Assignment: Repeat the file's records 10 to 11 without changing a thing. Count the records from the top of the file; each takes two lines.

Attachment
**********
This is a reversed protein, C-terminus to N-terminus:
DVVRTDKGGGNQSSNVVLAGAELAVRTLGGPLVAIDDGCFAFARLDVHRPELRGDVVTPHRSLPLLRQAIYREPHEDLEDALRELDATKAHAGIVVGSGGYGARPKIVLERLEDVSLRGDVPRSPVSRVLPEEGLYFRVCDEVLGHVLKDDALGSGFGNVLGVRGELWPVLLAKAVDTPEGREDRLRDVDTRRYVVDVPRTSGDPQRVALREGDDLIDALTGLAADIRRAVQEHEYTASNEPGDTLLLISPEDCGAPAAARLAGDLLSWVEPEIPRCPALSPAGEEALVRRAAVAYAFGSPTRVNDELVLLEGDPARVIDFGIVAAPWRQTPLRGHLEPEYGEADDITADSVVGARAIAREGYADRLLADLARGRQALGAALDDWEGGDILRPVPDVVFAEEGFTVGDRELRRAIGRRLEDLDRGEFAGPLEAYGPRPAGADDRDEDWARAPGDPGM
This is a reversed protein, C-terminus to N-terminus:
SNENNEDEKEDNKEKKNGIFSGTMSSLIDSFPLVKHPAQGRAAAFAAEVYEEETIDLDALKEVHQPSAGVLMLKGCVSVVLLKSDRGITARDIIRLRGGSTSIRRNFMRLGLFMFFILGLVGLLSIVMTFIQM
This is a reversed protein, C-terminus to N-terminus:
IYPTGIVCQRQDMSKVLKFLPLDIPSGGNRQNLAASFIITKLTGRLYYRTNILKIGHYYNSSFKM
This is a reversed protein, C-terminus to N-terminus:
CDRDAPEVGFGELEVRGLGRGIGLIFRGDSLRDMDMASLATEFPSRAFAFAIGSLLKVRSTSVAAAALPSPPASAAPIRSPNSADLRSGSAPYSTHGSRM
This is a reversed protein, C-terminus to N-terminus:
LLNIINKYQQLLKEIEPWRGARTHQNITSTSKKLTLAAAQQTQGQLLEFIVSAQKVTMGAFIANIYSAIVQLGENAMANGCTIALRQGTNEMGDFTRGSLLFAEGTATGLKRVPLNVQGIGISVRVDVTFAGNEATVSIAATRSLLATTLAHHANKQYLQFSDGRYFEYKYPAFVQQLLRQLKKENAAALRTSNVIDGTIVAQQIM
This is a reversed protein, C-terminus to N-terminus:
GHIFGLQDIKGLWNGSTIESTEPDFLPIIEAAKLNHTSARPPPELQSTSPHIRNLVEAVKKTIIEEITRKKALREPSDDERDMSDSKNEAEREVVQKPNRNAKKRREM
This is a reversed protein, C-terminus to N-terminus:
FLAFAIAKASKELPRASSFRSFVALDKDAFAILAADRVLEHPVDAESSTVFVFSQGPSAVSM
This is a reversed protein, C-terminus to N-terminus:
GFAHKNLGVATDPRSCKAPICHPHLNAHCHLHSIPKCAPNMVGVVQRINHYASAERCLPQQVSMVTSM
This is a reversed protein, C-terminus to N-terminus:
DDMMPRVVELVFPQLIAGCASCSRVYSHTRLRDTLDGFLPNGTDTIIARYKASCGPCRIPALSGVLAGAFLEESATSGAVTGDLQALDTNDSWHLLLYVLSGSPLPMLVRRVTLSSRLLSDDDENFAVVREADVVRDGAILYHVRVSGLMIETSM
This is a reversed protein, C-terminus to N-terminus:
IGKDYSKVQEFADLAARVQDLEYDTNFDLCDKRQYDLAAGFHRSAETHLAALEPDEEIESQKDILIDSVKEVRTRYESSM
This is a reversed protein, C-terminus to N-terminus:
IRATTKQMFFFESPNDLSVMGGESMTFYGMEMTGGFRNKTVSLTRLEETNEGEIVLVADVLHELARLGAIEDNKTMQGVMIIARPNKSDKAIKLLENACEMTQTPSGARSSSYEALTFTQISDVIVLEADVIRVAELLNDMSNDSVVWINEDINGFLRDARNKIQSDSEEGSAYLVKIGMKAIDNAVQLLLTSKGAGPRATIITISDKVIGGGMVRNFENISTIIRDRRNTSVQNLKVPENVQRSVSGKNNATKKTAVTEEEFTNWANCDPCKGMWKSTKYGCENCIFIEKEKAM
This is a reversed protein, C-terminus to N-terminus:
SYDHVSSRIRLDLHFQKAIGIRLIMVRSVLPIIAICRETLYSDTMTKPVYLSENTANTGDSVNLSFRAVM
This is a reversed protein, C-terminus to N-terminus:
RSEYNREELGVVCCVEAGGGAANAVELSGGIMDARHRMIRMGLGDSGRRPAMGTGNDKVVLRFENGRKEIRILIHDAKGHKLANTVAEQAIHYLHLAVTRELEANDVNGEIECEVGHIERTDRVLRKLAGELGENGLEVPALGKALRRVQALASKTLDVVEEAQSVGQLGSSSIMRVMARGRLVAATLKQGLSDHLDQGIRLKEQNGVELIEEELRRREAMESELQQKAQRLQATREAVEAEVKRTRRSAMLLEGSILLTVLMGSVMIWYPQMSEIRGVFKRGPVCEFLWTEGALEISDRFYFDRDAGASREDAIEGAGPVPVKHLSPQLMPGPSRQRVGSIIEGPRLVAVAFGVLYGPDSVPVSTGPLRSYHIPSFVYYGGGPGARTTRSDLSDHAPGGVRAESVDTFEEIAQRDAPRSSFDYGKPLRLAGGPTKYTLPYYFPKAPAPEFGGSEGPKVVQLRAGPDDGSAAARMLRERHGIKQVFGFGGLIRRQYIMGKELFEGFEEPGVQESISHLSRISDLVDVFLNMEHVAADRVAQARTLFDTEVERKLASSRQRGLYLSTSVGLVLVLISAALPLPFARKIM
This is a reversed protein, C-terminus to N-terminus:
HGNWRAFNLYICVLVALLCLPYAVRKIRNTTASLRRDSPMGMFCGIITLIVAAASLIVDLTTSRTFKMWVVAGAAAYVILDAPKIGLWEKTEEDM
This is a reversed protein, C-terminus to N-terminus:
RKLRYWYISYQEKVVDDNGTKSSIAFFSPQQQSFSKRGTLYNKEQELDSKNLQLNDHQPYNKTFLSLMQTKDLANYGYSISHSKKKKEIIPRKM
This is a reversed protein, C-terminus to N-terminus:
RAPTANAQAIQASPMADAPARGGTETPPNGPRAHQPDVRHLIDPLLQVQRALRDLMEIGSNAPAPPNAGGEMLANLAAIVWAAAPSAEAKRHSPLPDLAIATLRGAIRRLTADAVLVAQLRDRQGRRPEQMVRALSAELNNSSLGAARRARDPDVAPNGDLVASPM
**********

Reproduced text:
This is a reversed protein, C-terminus to N-terminus:
IGKDYSKVQEFADLAARVQDLEYDTNFDLCDKRQYDLAAGFHRSAETHLAALEPDEEIESQKDILIDSVKEVRTRYESSM
This is a reversed protein, C-terminus to N-terminus:
IRATTKQMFFFESPNDLSVMGGESMTFYGMEMTGGFRNKTVSLTRLEETNEGEIVLVADVLHELARLGAIEDNKTMQGVMIIARPNKSDKAIKLLENACEMTQTPSGARSSSYEALTFTQISDVIVLEADVIRVAELLNDMSNDSVVWINEDINGFLRDARNKIQSDSEEGSAYLVKIGMKAIDNAVQLLLTSKGAGPRATIITISDKVIGGGMVRNFENISTIIRDRRNTSVQNLKVPENVQRSVSGKNNATKKTAVTEEEFTNWANCDPCKGMWKSTKYGCENCIFIEKEKAM